A comedy philosophy piece.
The website of a windmill company.
An article about "Steal Something Day." (An extension of "Buy Nothing Day".)
An article from GQ about Donald Rumsfeld.
"Wind farm kills Taiwanese goats."
Stephen Fry explains free software.
Richard Stallman sings the Free Software Song.
The Bulgarian folksong that inspired the Free Software Song.
A documentary about making cane fifes in Mississippi.
Jon Stewart mentions the Labadie Collection on The Daily Show.
While it would be perhaps amusing to present this without commentary, here are a few points that, I think, enhance understanding.
About the Free Software Song: I'm told it is in 7/8 time, but I can't count it for the life of me. However, the Wikipedia article on Bulgarian folk music says:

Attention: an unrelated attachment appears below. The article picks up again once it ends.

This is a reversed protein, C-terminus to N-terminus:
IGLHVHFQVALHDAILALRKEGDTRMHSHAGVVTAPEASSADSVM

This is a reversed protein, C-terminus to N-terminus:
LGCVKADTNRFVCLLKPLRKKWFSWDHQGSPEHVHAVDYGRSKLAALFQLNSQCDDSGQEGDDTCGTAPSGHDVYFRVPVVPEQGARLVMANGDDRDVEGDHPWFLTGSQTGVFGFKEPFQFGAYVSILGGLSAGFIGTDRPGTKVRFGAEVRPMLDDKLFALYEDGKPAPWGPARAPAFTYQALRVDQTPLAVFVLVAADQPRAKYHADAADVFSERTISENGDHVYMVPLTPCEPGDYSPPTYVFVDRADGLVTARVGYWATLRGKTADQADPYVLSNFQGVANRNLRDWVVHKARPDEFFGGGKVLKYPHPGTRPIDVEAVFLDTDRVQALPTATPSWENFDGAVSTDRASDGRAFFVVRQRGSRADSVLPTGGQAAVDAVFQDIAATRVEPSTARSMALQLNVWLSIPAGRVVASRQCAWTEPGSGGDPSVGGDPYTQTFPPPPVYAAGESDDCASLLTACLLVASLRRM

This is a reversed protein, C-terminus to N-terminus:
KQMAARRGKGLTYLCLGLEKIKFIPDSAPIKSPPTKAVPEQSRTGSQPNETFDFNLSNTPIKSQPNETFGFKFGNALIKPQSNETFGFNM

"One of the most distinctive features of Balkan folk dance music is the complexity of its rhythms in comparison to Western music...For example, the dance lesnoto ("the light/easy one") has a meter of 7 beats with emphasis on the first, fourth, and sixth beats. This can be divided into three groups, a "slow" unit of 3 beats and two "quick" units of 2 beats, often written 3-2-2...It should be emphasized that this terminology is a crude simplification and is not used by Balkan musicians; it does not capture the full subtlety of Balkan rhythms."
The Labadie Collection is, as Jon Stewart explains, a library collection at the University of Michigan that has documents from the history of anarchist and radical thought. I was there recently researching the history of the IWW in Ann Arbor, and I sent the Jon Stewart link to a friend of mine that works there.
This exercise was rather amusing, so I'll probably do it periodically.